While roaches on a boat are definitely a nuisance, mice are damage instigators! Diann was sitting on the port side of our settee. From the corner of her eye she thought she saw a grey brown blur run under the port berth’s door.
“Naw, that couldn’t be”, she thought. “We’ve never had a mouse on our catamaran.”
But- later, nature called and while Diann was in the head she could look straight down the port hull to the berth door. “Alex”, she called. “We have a MOUSE!”
I had days earlier noticed a partial roll of paper towels in my tool bag which was in our pantry. The end of the roll had been shaved as if abraded by rough sand paper. Having never had a mouse on our Gemini catamaran, I had discounted a mouse as the cause. (Torn by tools, perhaps?)
Mice chew electric wire coverings to sharpen their teeth. They defecate; chew food bags; and make nests to give birth to multiple offspring. That mouse had shaved off the paper towel! The paper must have been used to fluff a nest.
Immediately, upon Diann calling out about a mouse, I went to a Dollar Store and bought four wooden traps. Traps that would be set for the mouse’s evening wanderings.
There’s more to the story though. It involves more mouse evidence which was seen while heating dinner.
Two nights earlier we had been to Los Fogones Peruvian Restaurant in Goldsboro, NC.
The food is so good, it has become our destination restaurant if passing by Goldsboro during an evening. On that most recent visit, I had brought back left over: spiced roasted chicken; rice with corn; and deep fat cooked Yucca Fries. The chicken went into our refrigerator. Our pantry (the repurposed starboard berth) is cold enough during the winter to acceptably use to store cooked rice and Yucca for a short period.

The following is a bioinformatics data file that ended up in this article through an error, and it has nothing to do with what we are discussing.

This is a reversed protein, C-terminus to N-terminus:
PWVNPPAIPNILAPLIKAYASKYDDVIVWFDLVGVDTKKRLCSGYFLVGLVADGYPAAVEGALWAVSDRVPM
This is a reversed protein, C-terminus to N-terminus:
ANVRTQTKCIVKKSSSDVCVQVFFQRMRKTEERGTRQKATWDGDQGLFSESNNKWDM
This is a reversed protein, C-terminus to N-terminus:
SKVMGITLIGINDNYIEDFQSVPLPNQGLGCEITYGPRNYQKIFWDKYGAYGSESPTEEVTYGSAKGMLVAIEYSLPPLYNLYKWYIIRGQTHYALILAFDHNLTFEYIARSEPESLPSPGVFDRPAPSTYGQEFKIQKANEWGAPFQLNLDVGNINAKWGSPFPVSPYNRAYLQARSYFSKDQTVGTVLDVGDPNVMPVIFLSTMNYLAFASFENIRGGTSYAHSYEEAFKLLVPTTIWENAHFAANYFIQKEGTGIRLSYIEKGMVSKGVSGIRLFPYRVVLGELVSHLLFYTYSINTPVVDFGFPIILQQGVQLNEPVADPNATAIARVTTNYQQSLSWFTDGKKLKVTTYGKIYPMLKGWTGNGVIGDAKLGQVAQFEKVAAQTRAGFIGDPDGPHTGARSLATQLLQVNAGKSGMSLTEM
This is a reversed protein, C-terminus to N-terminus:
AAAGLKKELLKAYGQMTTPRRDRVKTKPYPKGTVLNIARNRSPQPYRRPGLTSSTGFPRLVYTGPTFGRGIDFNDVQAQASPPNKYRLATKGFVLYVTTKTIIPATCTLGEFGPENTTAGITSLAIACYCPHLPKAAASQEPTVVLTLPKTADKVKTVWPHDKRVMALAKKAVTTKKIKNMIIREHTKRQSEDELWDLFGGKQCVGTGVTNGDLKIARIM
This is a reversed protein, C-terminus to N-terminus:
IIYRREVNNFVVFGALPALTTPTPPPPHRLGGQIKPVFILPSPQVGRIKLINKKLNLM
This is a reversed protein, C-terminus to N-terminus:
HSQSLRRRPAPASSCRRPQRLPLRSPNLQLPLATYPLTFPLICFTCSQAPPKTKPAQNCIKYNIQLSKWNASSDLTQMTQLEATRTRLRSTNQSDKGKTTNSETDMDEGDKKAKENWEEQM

Dinner, on mouse night, was to have included reheated Peruvian food. However, the mouse had nibbled on the Styrofoam container of rice and fries which had been placed in our pantry. The lid was still closed and so I initially thought he had simply nibbled the joining edges of the food box. Horror of horrors- it had squeezed into the food box, eaten the center of a fry or two and had left rice sized poop beside the scoop of left over rice. Thank goodness I inspected the food instead of just dumping it beside the chicken that was already heating in a frying pan!
The mouse traps were set after dinner. On two I used peanut butter. On one I used a small chunk of cheese. And on the one that smashed the mouse’s head- I’d zip tied a chunk of Yucca Fry. Poetic I’d say………………..
As a back note: I stop and rescue worms from hot sidewalks. If a cricket gets on our catamaran, I catch it and release it. So, I felt sad for the mouse. But relieved that it only took one night to catch it.
A week later, Diann found the nest. It was on top of a pair of house batteries in the port side nav station locker. My guess is that the batteries get slightly warm as the solar panel charges them. So the mouse had a warm place to raise babies. Thankfully no wiring had been chewed.
The most logical entry point for the mouse was probably one of the lower air scoops which provide cooling air for the Dometic refrigerator. The scoops provide ready access to the gap between the upper and lower bridge-decks. If screen wire mesh is used to secure the entry there are two problems which would result. First off the air flow would be reduced- not good during summer. Secondly, since a screen would be penetrated by the rubber propane hose which connects to our Mr. Heater propane “fireplace” , a mouse would try to enter by eating away the rubber hose.
So, being unable to secure the entry point, I set two traps within the area of the scoops. A future Mr. Mouse will have dinner waiting after exerting the energy to climb our dock lines. A loud click can be a satisfying sound………..
The story / blog of Yacht A Fun, a Gemini catamaran sailboat, traveling the ICW and east coast with insights to the extended cruising life. Catamaran mouse trap